When Napoleon conquers Moscow, at no point can someone else rule Moscow simultaneously with the French. Only once the French army leaves the city to retreat can Russian rule be restored to the city. In contrast to physical war, blockchain technology gives a different option to a besieged "digital nation." At any point in time, for any reason whatsoever, anyone can run any version of any software they would like on their own computer. Participation in any blockchain is strictly voluntary and provides the maximum degree of freedom possible that we have been able to devise thus far.

So, when Justin Sun 'conquers' STEEM, anyone can make a copy of STEEM with any modifications they would like. Thus, it is not necessary to wait for the Tron Army to retreat before re-establishing community rule to the digital nation-state. To be clear, these are metaphors, and blockchains are not places or names. However, metaphors help people to begin to grasp novel concepts by comparing what is not yet understood to that which is familiar.

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Life itself is paradoxical; in order to enjoy our existence, a healthy degree of accepting the constraints of physicality is required. Simultaneously, we can affirm our freedom by being attentive to the impulses that continually course through us in the moment that lead us to act. Awareness of reality brings joy; lack of awareness obscures that joy.

All questions of this-versus-that such as "Freedom vs. Necessity" can be transcended mentally by the realization that one one level, Freedom is true and Necessity false; on another, Necessity true and Freedom false. On still another, both Freedom and Necessity are simultaneously, paradoxically true. Still again, both Freedom and Necessity are false concepts obscuring Truth. This four-step process can be applied to any dichotomous conceptualization to free oneself from the shackles of the reductionist intellect.

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I am indebted to Tolstoy's War and Peace for enabling this discussion, along with his translators Pevear and Volokhonsky so that an anglophone could enjoy it. I am endlessly grateful to all whose lives intersect and impact my own, which in the final measurement, extends to all beings everywhere throughout all time and space.

Thank you for reading!
This post is original content created by me
to be published to blockchain on March 24, 2020.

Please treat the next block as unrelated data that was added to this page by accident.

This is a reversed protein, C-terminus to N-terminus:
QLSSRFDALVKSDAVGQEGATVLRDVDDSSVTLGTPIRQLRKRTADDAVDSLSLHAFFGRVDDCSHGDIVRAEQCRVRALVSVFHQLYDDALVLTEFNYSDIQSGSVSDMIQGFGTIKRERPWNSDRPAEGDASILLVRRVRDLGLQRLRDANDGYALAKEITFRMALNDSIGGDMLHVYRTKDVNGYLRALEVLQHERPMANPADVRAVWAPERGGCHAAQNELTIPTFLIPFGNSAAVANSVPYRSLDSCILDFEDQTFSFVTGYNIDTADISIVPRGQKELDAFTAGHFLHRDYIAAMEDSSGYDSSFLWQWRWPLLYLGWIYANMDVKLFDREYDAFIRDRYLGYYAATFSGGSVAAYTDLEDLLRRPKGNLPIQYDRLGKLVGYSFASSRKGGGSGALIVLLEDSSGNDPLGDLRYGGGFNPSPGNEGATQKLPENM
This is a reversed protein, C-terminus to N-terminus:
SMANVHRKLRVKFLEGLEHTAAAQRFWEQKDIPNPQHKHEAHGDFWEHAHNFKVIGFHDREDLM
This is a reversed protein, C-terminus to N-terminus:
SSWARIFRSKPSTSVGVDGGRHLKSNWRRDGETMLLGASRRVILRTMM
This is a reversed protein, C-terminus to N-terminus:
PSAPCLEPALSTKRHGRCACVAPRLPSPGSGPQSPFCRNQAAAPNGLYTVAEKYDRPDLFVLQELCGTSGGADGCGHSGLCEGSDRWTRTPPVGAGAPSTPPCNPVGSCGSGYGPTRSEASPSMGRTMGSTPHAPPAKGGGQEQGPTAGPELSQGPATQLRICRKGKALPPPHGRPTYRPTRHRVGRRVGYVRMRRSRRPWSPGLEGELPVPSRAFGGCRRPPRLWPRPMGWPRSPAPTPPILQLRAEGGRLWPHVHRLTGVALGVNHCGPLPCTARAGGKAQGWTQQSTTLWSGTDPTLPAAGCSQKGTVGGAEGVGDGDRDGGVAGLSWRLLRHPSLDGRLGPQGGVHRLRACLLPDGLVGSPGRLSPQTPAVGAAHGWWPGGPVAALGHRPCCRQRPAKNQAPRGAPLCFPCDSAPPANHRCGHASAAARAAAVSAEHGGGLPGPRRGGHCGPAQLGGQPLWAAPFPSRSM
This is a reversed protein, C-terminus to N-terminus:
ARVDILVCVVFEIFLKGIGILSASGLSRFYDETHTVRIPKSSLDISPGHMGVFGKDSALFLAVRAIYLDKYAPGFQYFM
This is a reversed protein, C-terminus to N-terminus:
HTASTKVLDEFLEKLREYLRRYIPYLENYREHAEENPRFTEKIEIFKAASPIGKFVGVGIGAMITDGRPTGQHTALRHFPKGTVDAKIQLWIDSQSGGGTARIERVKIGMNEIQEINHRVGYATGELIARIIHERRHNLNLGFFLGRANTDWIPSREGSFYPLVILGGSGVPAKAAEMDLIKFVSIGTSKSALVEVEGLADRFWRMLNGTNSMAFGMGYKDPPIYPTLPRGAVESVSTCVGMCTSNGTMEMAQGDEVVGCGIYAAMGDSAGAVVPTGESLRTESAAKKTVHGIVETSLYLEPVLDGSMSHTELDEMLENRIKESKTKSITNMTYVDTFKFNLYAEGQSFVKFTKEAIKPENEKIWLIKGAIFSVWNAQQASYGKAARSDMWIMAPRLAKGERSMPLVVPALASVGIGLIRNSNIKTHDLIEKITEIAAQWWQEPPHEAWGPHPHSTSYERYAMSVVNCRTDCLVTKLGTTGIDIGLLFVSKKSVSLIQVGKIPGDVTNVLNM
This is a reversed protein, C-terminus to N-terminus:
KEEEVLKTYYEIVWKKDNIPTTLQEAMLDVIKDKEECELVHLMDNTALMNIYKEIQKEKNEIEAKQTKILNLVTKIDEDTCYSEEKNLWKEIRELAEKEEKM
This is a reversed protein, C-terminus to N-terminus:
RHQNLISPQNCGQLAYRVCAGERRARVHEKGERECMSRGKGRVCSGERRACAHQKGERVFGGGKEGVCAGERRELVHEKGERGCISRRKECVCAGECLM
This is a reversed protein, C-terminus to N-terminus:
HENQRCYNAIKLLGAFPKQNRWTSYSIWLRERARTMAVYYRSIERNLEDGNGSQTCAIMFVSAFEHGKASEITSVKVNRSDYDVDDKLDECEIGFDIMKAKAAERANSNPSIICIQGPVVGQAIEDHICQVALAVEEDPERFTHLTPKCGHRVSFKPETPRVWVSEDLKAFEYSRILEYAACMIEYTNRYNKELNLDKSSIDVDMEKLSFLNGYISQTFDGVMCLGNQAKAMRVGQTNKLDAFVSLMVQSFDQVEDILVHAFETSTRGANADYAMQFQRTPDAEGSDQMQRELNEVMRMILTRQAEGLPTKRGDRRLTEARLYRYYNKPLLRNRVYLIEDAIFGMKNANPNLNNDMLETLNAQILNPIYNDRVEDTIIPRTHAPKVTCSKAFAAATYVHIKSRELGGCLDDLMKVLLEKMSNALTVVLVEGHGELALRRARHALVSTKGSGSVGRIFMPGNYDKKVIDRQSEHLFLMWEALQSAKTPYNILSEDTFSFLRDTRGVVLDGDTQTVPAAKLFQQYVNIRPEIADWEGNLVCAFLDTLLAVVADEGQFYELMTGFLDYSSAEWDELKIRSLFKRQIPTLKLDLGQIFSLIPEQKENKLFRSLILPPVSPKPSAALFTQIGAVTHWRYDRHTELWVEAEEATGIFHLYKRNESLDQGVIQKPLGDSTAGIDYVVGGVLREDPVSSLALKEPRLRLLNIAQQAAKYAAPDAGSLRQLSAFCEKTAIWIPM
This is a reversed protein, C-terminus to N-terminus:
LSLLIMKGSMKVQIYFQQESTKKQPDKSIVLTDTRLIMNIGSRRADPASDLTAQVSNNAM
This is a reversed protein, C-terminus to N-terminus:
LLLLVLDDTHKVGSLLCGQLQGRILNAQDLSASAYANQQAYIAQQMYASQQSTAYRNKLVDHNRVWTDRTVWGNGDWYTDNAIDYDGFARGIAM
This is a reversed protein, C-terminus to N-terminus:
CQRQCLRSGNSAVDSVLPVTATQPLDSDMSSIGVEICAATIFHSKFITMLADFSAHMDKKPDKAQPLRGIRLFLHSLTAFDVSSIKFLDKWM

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I read War and Peace 26 years ago. After reading it, I wished that I knew Denisov in real life.

People should not be put off by the length. They should read it.

After reading it, I wished that I knew Denisov in real life.

Yeah, he's quite the character! In fact, Tolstoy was great at creating memorable characters. Pierre was one of my favorites.

People should not be put off by the length. They should read it.

I completely agree. It can get slow at times with some of the essays and details about movements of armies, and it's true there are a lot of characters to keep up with, but it's very much worth reading.

Congratulations for the clarity of the exposure and I, too, who am not an English speaker, have perfectly understood the concept of necessity and freedom, which seems to travel together even when they are in antithesis.
Like human ties between people of different ideas and behaviors but who make the same journey until they are documented by someone else.

wish i could upvote this twice; eloquent and insightful!

I'm grateful for your readership and kind comment @genluci :-)

Wow! 1200 pages. That book is a long read.

Great comparison @d-pend with the current situation. 🙂

Yep, I tend to read quickly but it still took a while to get through! As @preparedwombat opined, people shouldn't be intimidated by the length. It's a great read. :-)


Great article and great analogy.


Thanks Quill! You ever read War and Peace?

I've picked this book up several times and put it down. I don't find the same familiarity that I feel when reading Dostoevsky. It is definitely a book that is best read on the printed edition not e-book.

I believe that was the time in history my ancestors fled to America, but still I never clicked with the book. I'm glad you got a lot out of it. Patience is the key to those older books.

I think I have finished talking about the break from Steem to Hive. It makes sense. Let's move on.